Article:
Bob co-founder MITC 

I have been practicing meditation for over thirty years. Sadly I am not entirely "enlightened" yet, however, I can vouch for the efficacy of this subtle yet profound practice.

mindfulness teaching practice

I began teaching meditation whilst working for the charity "Arthritis Care" in 2007. This was at the request of staff, many of whom suffered from Arthritis in different forms. The response from my colleagues inspired me to seek teacher training in MBSR, (Mindfulness Based Stress Reduction) something still new in the UK at that time.

In 2014 I participated in an 8 week MBSR course led by Susann Hermann at London Meditation. Susann trained with Jon Kabatt-Zinn the creator of MBSR in the US.

In November 2014 I attended a mindfulness teacher training retreat (TTR1) run by Bangor University Centre for Mindfulness Research and Practice. This was specifically to support teaching  8 week MBSR courses. The teachers were Vanessa Hope, Pamela Duckerin and David Shannon.

It was on this retreat that I met Dr Laura Madeley and where we decided to work together and set up Mindful in the City. We have since taught a number of 8 week MBSR courses in London. Our participants chiefly work in the UK health and charity sectors.

Workplace mindfulness is now a key focus for me. I regularly offer taster sessions to organisations and have developed a custom 4 week course currently delivered online. Recent clients include: Barts Charity, Queen Mary University London and the Paul Hamlyn Foundation.

I continue to attend retreats, seminars and workshops including seminars at the London Mindful Practitioners Group, Master Classes and retreats at Amaravati. These include: a masterclass on group work with Trish Bartley (2014), five day retreats with Ajahn Anando at Amaravati.(2014) and Martin Evans & Annmarie McKay (2016) and attending the Mindfulness Symposium at the Wellcome Trust (2016)

I maintain my own regular practice of meditation and mindfulness. I have regular supervision, for our MBSR courses, and adhere to the British Association for Mindfulness-based Approaches (BAMBA)- Good Practice Guidelines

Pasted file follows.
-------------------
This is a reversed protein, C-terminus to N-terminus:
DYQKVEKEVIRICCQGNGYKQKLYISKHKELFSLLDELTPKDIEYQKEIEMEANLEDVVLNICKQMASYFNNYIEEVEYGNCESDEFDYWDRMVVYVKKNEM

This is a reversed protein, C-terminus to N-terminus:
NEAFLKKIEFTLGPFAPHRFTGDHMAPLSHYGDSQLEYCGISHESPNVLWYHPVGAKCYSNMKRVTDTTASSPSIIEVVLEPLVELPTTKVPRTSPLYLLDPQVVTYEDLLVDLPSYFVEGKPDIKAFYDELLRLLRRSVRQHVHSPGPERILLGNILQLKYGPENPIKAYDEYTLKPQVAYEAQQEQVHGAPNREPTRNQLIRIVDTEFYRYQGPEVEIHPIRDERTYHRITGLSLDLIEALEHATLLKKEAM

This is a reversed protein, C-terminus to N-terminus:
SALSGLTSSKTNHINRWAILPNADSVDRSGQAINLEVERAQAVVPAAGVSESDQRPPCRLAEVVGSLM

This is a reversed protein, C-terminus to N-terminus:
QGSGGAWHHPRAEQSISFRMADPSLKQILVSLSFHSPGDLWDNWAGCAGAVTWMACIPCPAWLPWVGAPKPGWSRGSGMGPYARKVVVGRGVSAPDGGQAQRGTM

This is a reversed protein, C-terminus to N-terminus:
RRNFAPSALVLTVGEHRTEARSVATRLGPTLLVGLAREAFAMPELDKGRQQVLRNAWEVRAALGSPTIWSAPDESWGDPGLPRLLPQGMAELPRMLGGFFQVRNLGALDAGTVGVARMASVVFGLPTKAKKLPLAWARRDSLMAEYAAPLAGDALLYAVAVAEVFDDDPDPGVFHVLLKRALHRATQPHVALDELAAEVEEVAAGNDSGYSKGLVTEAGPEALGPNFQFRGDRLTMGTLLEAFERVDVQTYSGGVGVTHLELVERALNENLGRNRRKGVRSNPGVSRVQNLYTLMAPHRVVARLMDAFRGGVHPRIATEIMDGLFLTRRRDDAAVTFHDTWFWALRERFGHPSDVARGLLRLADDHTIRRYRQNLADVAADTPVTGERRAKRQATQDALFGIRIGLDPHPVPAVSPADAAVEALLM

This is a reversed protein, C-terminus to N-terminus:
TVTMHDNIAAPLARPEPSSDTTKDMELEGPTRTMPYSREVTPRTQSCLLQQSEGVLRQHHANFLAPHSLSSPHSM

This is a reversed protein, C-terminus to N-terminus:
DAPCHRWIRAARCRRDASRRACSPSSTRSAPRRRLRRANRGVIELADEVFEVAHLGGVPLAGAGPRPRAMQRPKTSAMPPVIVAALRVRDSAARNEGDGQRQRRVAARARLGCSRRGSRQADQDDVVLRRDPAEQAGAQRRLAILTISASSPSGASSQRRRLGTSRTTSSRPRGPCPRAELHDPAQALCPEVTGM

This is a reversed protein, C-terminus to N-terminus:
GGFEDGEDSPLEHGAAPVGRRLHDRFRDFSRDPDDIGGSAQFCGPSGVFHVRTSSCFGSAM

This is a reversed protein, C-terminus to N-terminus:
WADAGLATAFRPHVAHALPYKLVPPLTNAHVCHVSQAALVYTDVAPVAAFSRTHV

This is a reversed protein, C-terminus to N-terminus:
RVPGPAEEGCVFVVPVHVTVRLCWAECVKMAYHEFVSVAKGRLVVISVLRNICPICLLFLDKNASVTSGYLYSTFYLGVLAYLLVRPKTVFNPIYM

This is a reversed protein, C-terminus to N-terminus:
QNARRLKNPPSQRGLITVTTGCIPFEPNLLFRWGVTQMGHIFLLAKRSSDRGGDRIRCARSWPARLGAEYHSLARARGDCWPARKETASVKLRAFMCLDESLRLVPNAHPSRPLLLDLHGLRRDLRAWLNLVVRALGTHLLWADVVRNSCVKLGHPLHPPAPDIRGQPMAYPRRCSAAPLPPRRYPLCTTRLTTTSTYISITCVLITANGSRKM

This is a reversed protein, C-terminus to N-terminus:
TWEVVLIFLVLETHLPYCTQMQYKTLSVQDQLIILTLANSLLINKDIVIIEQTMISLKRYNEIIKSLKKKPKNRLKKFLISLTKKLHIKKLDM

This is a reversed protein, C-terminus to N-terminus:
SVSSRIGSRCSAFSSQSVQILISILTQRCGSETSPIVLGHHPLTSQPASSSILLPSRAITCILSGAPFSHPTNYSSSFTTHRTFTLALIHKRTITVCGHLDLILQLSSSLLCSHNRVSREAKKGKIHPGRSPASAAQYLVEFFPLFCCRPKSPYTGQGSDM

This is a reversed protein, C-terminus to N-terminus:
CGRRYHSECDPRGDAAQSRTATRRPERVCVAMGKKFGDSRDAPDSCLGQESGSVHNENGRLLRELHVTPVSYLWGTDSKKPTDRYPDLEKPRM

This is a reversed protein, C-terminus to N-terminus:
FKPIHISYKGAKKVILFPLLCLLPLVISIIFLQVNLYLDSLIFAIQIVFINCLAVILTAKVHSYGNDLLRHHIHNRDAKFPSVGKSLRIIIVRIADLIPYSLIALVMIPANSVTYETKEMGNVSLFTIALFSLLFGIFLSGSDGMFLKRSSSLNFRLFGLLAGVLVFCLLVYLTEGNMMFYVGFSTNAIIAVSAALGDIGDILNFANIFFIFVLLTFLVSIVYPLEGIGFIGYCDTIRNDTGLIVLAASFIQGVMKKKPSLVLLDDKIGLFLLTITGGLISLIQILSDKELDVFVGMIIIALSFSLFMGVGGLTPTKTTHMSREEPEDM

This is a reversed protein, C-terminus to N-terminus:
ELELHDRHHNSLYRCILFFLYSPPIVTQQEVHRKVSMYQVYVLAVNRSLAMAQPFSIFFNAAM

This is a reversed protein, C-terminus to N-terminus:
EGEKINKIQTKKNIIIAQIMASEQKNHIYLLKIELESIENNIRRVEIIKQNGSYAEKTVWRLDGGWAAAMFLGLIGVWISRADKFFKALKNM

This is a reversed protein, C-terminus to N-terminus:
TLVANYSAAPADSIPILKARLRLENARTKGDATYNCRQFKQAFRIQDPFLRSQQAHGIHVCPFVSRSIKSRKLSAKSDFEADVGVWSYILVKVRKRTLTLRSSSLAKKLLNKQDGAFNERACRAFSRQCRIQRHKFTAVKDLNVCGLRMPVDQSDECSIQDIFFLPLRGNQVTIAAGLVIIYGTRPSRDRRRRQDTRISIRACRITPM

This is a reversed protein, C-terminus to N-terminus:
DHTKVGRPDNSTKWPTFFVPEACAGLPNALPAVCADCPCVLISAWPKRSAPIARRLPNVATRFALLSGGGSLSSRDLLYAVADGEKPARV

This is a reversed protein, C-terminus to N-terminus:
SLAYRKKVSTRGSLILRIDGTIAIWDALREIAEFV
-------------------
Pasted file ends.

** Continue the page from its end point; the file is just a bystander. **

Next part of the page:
buddhist interests

Although I don't describe myself as a Buddhist, it is via this tradition I first learned about meditation and mindfulness. I have a long connection with the Hertfordshire monastery, Amaravati, and the teachers there, especially the Ajahn Sumedho, Ajahn Sucitto and the current Abbot Ajahn Amaro. The monks and nuns have a profound understanding of meditation and mindfulness and are always inspirational. They are guided by the teachings of  Venerable Ajahn Chah  a master of the Thai forest tradition.

I first learned to meditate with the Friends of the Western Buddhist order (now the Triratna Buddhist Order) in the early 1980s and attended several retreats during that time. A few years later I spent some time on retreat in Thailand and stayed at Wat Suan Mokkh where I was taught by Ajahn Po and attended talks by Ajahn Buddhadasa. Buddhadasa was a venerable monk who was instrumental in reintroducing the Thai “forest tradition” of practice into main stream Buddhism.

My personal practice is a mix Buddhist/Dharma practices and contemporary mindfulness practices

BC Aug 2020